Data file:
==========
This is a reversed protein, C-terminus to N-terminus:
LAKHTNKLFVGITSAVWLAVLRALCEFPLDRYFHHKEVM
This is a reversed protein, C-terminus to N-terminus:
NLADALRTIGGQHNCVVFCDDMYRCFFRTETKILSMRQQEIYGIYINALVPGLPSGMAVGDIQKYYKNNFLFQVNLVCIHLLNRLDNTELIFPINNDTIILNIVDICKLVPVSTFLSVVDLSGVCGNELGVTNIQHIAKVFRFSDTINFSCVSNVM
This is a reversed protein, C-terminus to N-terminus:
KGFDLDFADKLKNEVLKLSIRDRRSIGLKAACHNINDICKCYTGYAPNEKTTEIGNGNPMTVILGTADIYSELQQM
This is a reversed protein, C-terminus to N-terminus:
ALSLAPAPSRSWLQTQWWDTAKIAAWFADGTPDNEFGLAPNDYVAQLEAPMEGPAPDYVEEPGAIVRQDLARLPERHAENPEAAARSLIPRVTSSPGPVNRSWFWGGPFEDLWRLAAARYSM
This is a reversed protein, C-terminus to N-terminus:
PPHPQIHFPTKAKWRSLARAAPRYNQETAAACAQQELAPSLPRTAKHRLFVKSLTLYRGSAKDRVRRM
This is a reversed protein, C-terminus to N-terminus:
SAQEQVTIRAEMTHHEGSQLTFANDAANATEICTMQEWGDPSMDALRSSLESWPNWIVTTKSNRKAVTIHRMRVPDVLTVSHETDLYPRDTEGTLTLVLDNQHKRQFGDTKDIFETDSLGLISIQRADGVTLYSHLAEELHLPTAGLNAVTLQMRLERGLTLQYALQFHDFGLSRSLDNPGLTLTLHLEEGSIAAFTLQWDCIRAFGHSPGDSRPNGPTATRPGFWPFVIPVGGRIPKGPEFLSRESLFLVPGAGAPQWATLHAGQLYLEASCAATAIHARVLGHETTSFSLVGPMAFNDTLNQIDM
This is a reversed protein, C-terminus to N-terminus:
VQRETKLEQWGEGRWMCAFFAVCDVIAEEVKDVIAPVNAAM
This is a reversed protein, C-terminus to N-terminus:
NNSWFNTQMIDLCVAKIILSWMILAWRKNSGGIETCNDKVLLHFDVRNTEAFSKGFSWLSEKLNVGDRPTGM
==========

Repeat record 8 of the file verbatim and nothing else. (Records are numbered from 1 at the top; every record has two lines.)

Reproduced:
This is a reversed protein, C-terminus to N-terminus:
NNSWFNTQMIDLCVAKIILSWMILAWRKNSGGIETCNDKVLLHFDVRNTEAFSKGFSWLSEKLNVGDRPTGM